According to Nostrand, cover charges would also allow venues to book touring acts from outside the Rutland region. Bands that have to travel to a venue typically cost more; a cover charge would help defray that expense. Opening the scene up to bands from Burlington, Albany and other areas could also create an exchange for Rutland bands to connect to venues in other areas, allowing them to expand their touring areas, too.

To be sure, Rutland’s music scene may be doing many things right, but most agree that there is room for growth. As Nostrand observed, with the exception of the Paramount, there is little to no access to non-local music in Rutland. At Center Street Saloon, Hoffenberg has begun to address that concern. Recently, he has started booking musicians from as far away as Connecticut and North Carolina.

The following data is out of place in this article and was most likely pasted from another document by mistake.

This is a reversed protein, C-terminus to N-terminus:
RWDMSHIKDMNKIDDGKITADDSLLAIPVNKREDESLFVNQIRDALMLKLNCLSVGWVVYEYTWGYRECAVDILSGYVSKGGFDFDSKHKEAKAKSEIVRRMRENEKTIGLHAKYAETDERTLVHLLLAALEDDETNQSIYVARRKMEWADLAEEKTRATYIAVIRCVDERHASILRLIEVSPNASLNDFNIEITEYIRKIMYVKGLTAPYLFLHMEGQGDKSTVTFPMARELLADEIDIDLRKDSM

Similarly, Coppinger noted the music at Friday Night Live is typically a mix of local and regional acts.

“Music knows no borders,” he said. “It’s important expose people to new music – expand the scene and bring more in.”

As the music scene has grown and proven to be a viable economic driver downtown, there have been calls for a wider variety in the size of venues – in particular, a space larger than a typical barroom but smaller than the Paramount.

Others are thinking bigger. Dayton said he would like to see an arena-sized venue in the area. He may get his wish. After the success of March’s Snoe.down music festival, Castleton State College’s Spartan Arena may step into that role.

Looking ahead, it is clear downtown Rutland’s music scene will continue to grow. With the Paramount as a powerful and prosperous anchor, the rest of the downtown business community has found its own ways to capitalize on this success. While live music and entertainment is by no means a silver bullet for the greater economic challenges facing Rutland and most downtown areas, it plays a prominent role in keeping the community culturally and economically vibrant.